The electrodes are produced as follows. The solid electrolyte is coated with metal pastes or oxide pastes, which are then baked on at high temperatures, sometimes in an inert-gas atmosphere. For this purpose, fluxes are admixed with the electrode materials; these fluxes react with the solid-electrolyte substance, to effect the adhesion of the electrodes Endelmetallpreuparate fuer die Elektroindustrie, Degussa, Merkblatt No. 36, pp. and 12). The fluxes often have a silicate nature, and therefore produce a considerable transition resistance from the electrode to the solid electrolyte; for they greatly reduce the oxygen-ion conductivity by reacting with the solid electrolyte.

Apart from this method, other processes, such as flamespraying or carbonyl decomposition, are used to apply electrodes to the solid electrolyte (Contribution a letude du comportement danodes de nickel dans les piles a combustible a electrolyte solide a base doxyde de zirkonium" Joumees Intemationales dEtude des Piles a Combustible, Brussels, Revue Energie Primaire, 1965 It has been found that electrodes used hitherto for operation in high-temperature fuel cells are short-lived. It is particularly difficult to obtain satisfactorily adhering anodes; for the reaction products formed evidently lift the electrode off the solid electrolyte, because they cannot diffuse through the electrode material. Electrodes have therefore been used fixed in porous coats, with which the electrolyte is coated (French patent specification No. 1,357,431). The multiple attachment of the electrode is intended to improve the adhesion.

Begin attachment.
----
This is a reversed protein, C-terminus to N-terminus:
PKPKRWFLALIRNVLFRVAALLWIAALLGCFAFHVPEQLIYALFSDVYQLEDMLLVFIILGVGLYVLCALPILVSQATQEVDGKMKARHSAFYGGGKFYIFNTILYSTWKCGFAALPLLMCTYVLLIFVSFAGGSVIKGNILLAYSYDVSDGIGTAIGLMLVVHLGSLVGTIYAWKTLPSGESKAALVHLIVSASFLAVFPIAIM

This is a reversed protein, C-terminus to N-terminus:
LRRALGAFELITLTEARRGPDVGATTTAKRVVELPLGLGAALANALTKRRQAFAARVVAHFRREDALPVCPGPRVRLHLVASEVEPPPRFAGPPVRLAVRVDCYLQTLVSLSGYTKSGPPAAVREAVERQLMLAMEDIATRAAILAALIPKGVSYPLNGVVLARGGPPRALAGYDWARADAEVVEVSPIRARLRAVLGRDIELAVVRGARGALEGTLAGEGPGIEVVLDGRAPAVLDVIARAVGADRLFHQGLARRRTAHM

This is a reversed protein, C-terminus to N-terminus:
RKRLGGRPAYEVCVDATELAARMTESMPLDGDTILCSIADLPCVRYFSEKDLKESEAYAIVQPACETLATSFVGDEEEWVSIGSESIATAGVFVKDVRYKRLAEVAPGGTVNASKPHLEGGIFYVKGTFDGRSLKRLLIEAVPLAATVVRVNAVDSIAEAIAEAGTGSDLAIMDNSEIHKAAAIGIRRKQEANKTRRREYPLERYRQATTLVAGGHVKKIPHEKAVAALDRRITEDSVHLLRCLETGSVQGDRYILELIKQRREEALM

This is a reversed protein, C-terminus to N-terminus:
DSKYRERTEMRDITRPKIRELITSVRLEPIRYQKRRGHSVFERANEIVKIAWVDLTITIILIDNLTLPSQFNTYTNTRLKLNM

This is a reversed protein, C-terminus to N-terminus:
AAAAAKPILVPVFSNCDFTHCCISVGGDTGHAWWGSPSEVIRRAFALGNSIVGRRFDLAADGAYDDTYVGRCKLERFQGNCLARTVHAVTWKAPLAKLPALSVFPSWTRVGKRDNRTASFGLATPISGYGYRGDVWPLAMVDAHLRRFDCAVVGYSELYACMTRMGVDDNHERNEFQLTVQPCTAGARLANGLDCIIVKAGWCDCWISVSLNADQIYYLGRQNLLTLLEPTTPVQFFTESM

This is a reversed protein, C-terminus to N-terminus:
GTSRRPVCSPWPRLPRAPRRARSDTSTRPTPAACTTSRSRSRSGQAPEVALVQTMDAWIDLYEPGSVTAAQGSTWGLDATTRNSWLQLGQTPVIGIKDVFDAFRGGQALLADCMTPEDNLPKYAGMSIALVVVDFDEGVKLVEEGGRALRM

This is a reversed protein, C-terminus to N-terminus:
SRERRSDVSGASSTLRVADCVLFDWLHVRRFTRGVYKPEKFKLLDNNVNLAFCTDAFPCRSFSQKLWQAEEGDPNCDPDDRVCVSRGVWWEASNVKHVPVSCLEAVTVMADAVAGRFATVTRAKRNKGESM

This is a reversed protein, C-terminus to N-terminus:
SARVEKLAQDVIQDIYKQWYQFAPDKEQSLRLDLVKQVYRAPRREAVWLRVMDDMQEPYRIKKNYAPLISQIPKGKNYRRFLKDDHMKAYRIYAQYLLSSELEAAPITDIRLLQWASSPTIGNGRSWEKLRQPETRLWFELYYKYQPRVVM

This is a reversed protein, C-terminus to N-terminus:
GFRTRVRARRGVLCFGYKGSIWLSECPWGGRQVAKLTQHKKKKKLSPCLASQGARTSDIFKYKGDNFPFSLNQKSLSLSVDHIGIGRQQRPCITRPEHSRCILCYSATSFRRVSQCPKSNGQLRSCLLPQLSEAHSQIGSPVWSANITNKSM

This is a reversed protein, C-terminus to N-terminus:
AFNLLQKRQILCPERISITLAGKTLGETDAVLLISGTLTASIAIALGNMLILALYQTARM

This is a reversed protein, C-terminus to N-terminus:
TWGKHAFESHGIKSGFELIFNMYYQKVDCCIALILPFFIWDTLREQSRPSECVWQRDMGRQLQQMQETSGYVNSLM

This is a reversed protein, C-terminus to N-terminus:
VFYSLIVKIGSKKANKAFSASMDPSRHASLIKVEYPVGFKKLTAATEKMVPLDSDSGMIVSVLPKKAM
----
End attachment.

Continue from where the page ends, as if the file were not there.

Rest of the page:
The electrodes prepared according to the invention do not have the above mentioned disadvantages. The method for their preparation is characterized in that starting material (oxides) for electrodes are selected that are connected to the solid electrolyte at high temperatures in a solid-solid or liquidsolid reaction.

If the oxides are used as electrodes, it is a surprising fact that, although the expansion coefficients of the oxide and the solid electrolyte are different, a very durable connection to the solid electrolyte is obtained, even with varying heat stress. This is also the case when metallic electrodes are produced by the reduction of the oxides.

A porous electrode results from the reduction and the accompanying volume shrinkage. This facilitates diffusion by the gases.

Other details, features and advantages of the invention will become apparent from the following description of some preferred exemplifying embodiments, and by means of the accompanying diagrammatic drawings, in which:

FIG. 1 is a cross section through a solid electrolyte having electrodes on both sides, and

FIG. 2 is a current-voltage diagram.

In FIG. 1, a solid electrolyte 6 with electrodes 1 and 2 on both sides is shown. The electrode material 3 and 4 forming the electrodes 1 and 2 is in the form of a film on an electrode carrier 5, which is connected to the solid electrolyte 6 by sintering.